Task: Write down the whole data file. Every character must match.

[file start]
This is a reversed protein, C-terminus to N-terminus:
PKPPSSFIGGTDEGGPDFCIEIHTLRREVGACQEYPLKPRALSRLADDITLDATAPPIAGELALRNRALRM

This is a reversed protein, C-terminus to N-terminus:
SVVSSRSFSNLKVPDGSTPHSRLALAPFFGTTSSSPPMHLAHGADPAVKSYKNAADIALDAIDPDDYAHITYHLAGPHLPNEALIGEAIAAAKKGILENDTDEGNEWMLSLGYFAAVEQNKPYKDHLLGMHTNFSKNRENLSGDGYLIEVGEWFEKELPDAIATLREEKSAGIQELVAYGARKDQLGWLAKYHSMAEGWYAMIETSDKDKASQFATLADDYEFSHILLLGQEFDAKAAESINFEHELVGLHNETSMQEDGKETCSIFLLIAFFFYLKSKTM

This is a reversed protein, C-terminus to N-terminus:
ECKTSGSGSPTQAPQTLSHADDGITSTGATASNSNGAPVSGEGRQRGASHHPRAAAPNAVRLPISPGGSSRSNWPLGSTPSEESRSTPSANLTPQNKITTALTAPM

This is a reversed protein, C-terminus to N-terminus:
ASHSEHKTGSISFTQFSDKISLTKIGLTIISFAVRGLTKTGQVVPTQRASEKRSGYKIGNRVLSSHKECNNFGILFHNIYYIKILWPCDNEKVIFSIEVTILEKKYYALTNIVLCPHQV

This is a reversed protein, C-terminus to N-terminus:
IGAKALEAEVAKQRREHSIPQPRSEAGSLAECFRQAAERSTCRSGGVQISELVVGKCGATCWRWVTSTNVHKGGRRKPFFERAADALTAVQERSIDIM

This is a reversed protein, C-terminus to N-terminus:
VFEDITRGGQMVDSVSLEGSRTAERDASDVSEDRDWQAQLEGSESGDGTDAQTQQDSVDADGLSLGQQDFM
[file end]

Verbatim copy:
This is a reversed protein, C-terminus to N-terminus:
PKPPSSFIGGTDEGGPDFCIEIHTLRREVGACQEYPLKPRALSRLADDITLDATAPPIAGELALRNRALRM

This is a reversed protein, C-terminus to N-terminus:
SVVSSRSFSNLKVPDGSTPHSRLALAPFFGTTSSSPPMHLAHGADPAVKSYKNAADIALDAIDPDDYAHITYHLAGPHLPNEALIGEAIAAAKKGILENDTDEGNEWMLSLGYFAAVEQNKPYKDHLLGMHTNFSKNRENLSGDGYLIEVGEWFEKELPDAIATLREEKSAGIQELVAYGARKDQLGWLAKYHSMAEGWYAMIETSDKDKASQFATLADDYEFSHILLLGQEFDAKAAESINFEHELVGLHNETSMQEDGKETCSIFLLIAFFFYLKSKTM

This is a reversed protein, C-terminus to N-terminus:
ECKTSGSGSPTQAPQTLSHADDGITSTGATASNSNGAPVSGEGRQRGASHHPRAAAPNAVRLPISPGGSSRSNWPLGSTPSEESRSTPSANLTPQNKITTALTAPM

This is a reversed protein, C-terminus to N-terminus:
ASHSEHKTGSISFTQFSDKISLTKIGLTIISFAVRGLTKTGQVVPTQRASEKRSGYKIGNRVLSSHKECNNFGILFHNIYYIKILWPCDNEKVIFSIEVTILEKKYYALTNIVLCPHQV

This is a reversed protein, C-terminus to N-terminus:
IGAKALEAEVAKQRREHSIPQPRSEAGSLAECFRQAAERSTCRSGGVQISELVVGKCGATCWRWVTSTNVHKGGRRKPFFERAADALTAVQERSIDIM

This is a reversed protein, C-terminus to N-terminus:
VFEDITRGGQMVDSVSLEGSRTAERDASDVSEDRDWQAQLEGSESGDGTDAQTQQDSVDADGLSLGQQDFM